American Exceptionalism is a theory that regards the U.S. as a special nation. The idea has become part of conservative dogma since the 1980s. Ronald Reagan introduced the concept, if not the name, in a speech delivered to the first Conservative Political Action Committee. Reagan claimed he had a mystical revelation that America was part of a divine plan that involved men who believed in freedom and had a special kind of courage.
Reagan backed up his mystical belief in that speech with a number of examples drawn from history, particularly the history of the founding fathers. Most of his examples were entirely false, but Reagan connected with the conservative movement with his folksy charm and his Hollywood-inflected view of the world and world history.
Since the 1980s, the U.S. has withdrawn more and more from the family of nations. It has failed to sign treaties that offered cooperation on war and peace, the climate crisis, and the law of the sea. While President George H. W. Bush conducted an attack on Iraq with a broad coalition of nations under the auspices of the United Nations, his son rejected the advice of the U.N., instead attacking Iraq with a small coalition of U.S. allies. This action violated the United Nations Charter by carrying out an aggressive war that did not respond to a threat against our nation.
Bush appointed an ambassador to the U.N. who stated that there was no United Nations, that the U.S. was the only real power in the world and that sometimes the U.S. could persuade other countries to follow its lead. This is an expression of American exceptionalism that few countries in the world could accept.
As a result of this quasi-religious belief in American exceptionalism,
the U.S. Senate has repeatedly failed to ratify treaties intended to increase cooperation between the countries of the world. Instead of leading the rest of the world, the U.S. has pursued its own interests in despite of any other country's opinions.
The Supreme Court has fallen in line with this belief. Its conservative members refuse to consider any court rulings from outside the U.S. as persuasive. This position is insulting to jurists in other countries, especially those who have been working for world peace and cooperation. Rulings of the Supreme Court have also reduced the reach of the Alien Tort Statute, further eroding any possibility of legal remedies for victims of injustice overseas.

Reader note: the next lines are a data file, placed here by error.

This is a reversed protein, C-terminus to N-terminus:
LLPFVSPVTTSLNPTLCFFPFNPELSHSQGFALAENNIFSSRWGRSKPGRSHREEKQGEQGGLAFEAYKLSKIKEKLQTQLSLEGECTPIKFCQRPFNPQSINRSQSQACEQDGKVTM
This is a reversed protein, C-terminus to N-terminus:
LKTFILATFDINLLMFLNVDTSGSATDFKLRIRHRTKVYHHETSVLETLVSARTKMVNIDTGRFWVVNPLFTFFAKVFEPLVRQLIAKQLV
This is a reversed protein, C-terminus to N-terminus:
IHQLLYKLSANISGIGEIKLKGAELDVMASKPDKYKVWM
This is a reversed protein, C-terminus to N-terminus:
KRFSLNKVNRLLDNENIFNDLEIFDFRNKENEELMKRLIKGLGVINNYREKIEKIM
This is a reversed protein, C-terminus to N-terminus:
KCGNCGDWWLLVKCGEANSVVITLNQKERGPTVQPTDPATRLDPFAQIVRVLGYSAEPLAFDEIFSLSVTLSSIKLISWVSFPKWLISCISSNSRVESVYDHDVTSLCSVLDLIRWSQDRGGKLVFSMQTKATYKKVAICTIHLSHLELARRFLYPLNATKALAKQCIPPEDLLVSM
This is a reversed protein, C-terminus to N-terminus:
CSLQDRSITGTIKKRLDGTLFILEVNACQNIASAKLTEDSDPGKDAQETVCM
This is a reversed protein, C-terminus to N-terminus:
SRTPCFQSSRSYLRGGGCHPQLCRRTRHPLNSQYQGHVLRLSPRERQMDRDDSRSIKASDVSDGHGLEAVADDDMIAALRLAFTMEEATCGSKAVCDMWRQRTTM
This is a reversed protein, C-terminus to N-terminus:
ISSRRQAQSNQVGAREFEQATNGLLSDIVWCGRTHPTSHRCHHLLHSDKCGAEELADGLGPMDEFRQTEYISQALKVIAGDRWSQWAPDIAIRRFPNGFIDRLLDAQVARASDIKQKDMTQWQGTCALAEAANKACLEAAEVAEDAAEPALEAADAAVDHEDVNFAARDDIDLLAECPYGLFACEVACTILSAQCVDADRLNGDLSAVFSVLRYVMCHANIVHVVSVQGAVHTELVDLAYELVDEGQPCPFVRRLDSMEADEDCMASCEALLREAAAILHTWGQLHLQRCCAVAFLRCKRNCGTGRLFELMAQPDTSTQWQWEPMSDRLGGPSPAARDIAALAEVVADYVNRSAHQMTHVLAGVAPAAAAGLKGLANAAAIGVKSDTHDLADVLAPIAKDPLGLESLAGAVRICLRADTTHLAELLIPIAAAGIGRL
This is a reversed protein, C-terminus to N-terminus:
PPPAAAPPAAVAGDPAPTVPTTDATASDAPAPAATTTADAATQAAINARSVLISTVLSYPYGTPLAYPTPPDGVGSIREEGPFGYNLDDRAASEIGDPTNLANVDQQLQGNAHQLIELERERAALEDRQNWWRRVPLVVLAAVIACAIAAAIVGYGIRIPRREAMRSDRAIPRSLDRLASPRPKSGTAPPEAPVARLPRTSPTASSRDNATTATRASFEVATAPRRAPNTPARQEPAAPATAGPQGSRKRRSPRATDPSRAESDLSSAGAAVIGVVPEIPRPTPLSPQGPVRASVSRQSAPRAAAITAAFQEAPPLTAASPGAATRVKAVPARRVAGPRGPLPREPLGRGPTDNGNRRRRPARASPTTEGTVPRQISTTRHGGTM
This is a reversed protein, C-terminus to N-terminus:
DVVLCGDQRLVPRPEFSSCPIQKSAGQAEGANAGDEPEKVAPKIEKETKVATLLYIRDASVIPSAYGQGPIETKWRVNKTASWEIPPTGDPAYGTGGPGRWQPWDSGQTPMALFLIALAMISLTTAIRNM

We the people must curtail the power of the Senate to block implementation of treaties which the executive branch has negotiated and agreed to. These treaties could be approved by initiative and referendum, but that process is time-consuming and unnecessary. The Senate should have the power to block treaties for one year only. After one year, if the Senate hasn't approved a treaty, it should go into effect automatically.
9. Incorporate the International Declaration of the Rights of Man into our Constitution
The U.S. helped form the United Nations after World War II. We were then the world leaders calling other nations to move toward a peaceful world. In recent years, due in part to the theory of American Exceptionalism, we have moved away from a vision of the world which was ours. We the People should reclaim this vision.
The Framers believed that the Bill of Rights guaranteed all the rights that government should be concerned with. Their vision of the world did not extend farther than that. At that moment in time, the Bill of Rights was a laudable achievement. But we no longer stand at that moment in time.
Americans believed in 1945 that they possessed all the virtues in the world, since their armies had just defeated the alliance that embodied all the evils in the world. Sixty years later, we know better. We have seen our own country commit unspeakable crimes, bomb defenseless civilian populations, torture captives, imprison captured enemy soldiers indefinitely without trial. We can have only two reactions to these crimes: We can embrace a theory that defines them as virtues, since the country that committed them is ordained by God to be the savior of the world; or we can atone for our errors by becoming the world leader for peace and prosperity that we once were and can be again.